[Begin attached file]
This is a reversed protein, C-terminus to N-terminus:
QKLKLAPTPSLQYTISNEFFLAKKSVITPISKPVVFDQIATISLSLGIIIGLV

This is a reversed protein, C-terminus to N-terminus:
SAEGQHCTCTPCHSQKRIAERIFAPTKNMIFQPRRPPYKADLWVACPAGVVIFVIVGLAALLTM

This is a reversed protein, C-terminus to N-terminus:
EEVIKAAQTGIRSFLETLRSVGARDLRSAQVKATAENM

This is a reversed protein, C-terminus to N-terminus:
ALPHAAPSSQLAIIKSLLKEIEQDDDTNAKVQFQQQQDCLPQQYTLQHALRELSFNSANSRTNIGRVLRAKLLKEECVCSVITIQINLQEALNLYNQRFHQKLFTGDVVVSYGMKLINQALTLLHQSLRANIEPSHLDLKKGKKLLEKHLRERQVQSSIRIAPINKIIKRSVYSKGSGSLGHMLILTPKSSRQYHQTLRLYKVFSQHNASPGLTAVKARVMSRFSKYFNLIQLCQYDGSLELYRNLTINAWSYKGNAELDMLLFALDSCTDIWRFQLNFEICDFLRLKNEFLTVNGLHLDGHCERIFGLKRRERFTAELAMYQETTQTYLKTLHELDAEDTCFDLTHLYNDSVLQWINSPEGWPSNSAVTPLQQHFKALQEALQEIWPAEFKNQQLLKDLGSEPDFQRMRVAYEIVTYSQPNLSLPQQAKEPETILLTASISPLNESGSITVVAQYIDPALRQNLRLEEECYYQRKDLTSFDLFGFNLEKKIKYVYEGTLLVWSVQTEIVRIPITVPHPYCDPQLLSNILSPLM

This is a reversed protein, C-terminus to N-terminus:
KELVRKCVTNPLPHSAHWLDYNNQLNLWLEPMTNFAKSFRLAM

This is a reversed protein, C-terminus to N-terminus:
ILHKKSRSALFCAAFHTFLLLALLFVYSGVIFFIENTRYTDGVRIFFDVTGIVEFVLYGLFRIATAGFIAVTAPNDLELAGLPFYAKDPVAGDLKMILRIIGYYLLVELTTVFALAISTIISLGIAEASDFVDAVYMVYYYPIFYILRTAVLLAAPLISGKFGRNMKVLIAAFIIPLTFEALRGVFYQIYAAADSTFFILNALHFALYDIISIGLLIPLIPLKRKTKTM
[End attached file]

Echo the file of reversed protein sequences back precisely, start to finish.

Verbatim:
This is a reversed protein, C-terminus to N-terminus:
QKLKLAPTPSLQYTISNEFFLAKKSVITPISKPVVFDQIATISLSLGIIIGLV

This is a reversed protein, C-terminus to N-terminus:
SAEGQHCTCTPCHSQKRIAERIFAPTKNMIFQPRRPPYKADLWVACPAGVVIFVIVGLAALLTM

This is a reversed protein, C-terminus to N-terminus:
EEVIKAAQTGIRSFLETLRSVGARDLRSAQVKATAENM

This is a reversed protein, C-terminus to N-terminus:
ALPHAAPSSQLAIIKSLLKEIEQDDDTNAKVQFQQQQDCLPQQYTLQHALRELSFNSANSRTNIGRVLRAKLLKEECVCSVITIQINLQEALNLYNQRFHQKLFTGDVVVSYGMKLINQALTLLHQSLRANIEPSHLDLKKGKKLLEKHLRERQVQSSIRIAPINKIIKRSVYSKGSGSLGHMLILTPKSSRQYHQTLRLYKVFSQHNASPGLTAVKARVMSRFSKYFNLIQLCQYDGSLELYRNLTINAWSYKGNAELDMLLFALDSCTDIWRFQLNFEICDFLRLKNEFLTVNGLHLDGHCERIFGLKRRERFTAELAMYQETTQTYLKTLHELDAEDTCFDLTHLYNDSVLQWINSPEGWPSNSAVTPLQQHFKALQEALQEIWPAEFKNQQLLKDLGSEPDFQRMRVAYEIVTYSQPNLSLPQQAKEPETILLTASISPLNESGSITVVAQYIDPALRQNLRLEEECYYQRKDLTSFDLFGFNLEKKIKYVYEGTLLVWSVQTEIVRIPITVPHPYCDPQLLSNILSPLM

This is a reversed protein, C-terminus to N-terminus:
KELVRKCVTNPLPHSAHWLDYNNQLNLWLEPMTNFAKSFRLAM

This is a reversed protein, C-terminus to N-terminus:
ILHKKSRSALFCAAFHTFLLLALLFVYSGVIFFIENTRYTDGVRIFFDVTGIVEFVLYGLFRIATAGFIAVTAPNDLELAGLPFYAKDPVAGDLKMILRIIGYYLLVELTTVFALAISTIISLGIAEASDFVDAVYMVYYYPIFYILRTAVLLAAPLISGKFGRNMKVLIAAFIIPLTFEALRGVFYQIYAAADSTFFILNALHFALYDIISIGLLIPLIPLKRKTKTM